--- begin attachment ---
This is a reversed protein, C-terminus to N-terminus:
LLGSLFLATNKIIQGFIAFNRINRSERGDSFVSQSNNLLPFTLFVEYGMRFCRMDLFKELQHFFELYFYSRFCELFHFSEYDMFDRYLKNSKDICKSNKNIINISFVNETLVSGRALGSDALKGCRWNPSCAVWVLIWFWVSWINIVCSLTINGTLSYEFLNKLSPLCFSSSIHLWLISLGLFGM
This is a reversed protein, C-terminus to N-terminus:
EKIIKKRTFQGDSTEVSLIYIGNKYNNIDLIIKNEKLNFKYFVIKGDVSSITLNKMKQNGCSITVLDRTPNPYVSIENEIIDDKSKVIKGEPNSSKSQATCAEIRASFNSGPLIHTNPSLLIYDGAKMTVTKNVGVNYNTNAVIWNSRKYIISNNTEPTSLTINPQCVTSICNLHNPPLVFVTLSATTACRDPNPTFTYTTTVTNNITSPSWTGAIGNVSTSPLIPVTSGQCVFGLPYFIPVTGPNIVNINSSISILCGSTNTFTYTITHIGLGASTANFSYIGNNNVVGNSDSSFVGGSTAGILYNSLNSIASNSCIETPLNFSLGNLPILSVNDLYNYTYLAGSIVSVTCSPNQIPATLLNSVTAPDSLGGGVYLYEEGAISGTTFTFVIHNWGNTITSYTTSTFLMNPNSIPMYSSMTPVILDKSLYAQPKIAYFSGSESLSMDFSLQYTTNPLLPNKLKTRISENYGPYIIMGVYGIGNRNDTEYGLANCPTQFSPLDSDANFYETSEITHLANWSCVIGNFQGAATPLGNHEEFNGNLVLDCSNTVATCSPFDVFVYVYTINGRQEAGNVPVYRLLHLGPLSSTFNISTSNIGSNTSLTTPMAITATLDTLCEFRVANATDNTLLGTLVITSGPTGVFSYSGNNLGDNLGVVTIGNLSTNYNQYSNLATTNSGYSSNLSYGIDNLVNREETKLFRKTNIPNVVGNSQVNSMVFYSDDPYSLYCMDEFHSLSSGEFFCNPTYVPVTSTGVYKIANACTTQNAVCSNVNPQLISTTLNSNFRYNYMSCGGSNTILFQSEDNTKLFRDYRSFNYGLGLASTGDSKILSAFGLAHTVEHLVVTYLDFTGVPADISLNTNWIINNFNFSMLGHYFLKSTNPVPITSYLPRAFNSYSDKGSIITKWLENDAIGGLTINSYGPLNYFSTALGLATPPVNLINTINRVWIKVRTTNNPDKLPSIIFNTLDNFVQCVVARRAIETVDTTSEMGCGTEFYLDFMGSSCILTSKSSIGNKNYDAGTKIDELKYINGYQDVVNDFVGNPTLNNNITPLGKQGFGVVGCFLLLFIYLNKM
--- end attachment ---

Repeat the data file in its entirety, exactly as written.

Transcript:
This is a reversed protein, C-terminus to N-terminus:
LLGSLFLATNKIIQGFIAFNRINRSERGDSFVSQSNNLLPFTLFVEYGMRFCRMDLFKELQHFFELYFYSRFCELFHFSEYDMFDRYLKNSKDICKSNKNIINISFVNETLVSGRALGSDALKGCRWNPSCAVWVLIWFWVSWINIVCSLTINGTLSYEFLNKLSPLCFSSSIHLWLISLGLFGM
This is a reversed protein, C-terminus to N-terminus:
EKIIKKRTFQGDSTEVSLIYIGNKYNNIDLIIKNEKLNFKYFVIKGDVSSITLNKMKQNGCSITVLDRTPNPYVSIENEIIDDKSKVIKGEPNSSKSQATCAEIRASFNSGPLIHTNPSLLIYDGAKMTVTKNVGVNYNTNAVIWNSRKYIISNNTEPTSLTINPQCVTSICNLHNPPLVFVTLSATTACRDPNPTFTYTTTVTNNITSPSWTGAIGNVSTSPLIPVTSGQCVFGLPYFIPVTGPNIVNINSSISILCGSTNTFTYTITHIGLGASTANFSYIGNNNVVGNSDSSFVGGSTAGILYNSLNSIASNSCIETPLNFSLGNLPILSVNDLYNYTYLAGSIVSVTCSPNQIPATLLNSVTAPDSLGGGVYLYEEGAISGTTFTFVIHNWGNTITSYTTSTFLMNPNSIPMYSSMTPVILDKSLYAQPKIAYFSGSESLSMDFSLQYTTNPLLPNKLKTRISENYGPYIIMGVYGIGNRNDTEYGLANCPTQFSPLDSDANFYETSEITHLANWSCVIGNFQGAATPLGNHEEFNGNLVLDCSNTVATCSPFDVFVYVYTINGRQEAGNVPVYRLLHLGPLSSTFNISTSNIGSNTSLTTPMAITATLDTLCEFRVANATDNTLLGTLVITSGPTGVFSYSGNNLGDNLGVVTIGNLSTNYNQYSNLATTNSGYSSNLSYGIDNLVNREETKLFRKTNIPNVVGNSQVNSMVFYSDDPYSLYCMDEFHSLSSGEFFCNPTYVPVTSTGVYKIANACTTQNAVCSNVNPQLISTTLNSNFRYNYMSCGGSNTILFQSEDNTKLFRDYRSFNYGLGLASTGDSKILSAFGLAHTVEHLVVTYLDFTGVPADISLNTNWIINNFNFSMLGHYFLKSTNPVPITSYLPRAFNSYSDKGSIITKWLENDAIGGLTINSYGPLNYFSTALGLATPPVNLINTINRVWIKVRTTNNPDKLPSIIFNTLDNFVQCVVARRAIETVDTTSEMGCGTEFYLDFMGSSCILTSKSSIGNKNYDAGTKIDELKYINGYQDVVNDFVGNPTLNNNITPLGKQGFGVVGCFLLLFIYLNKM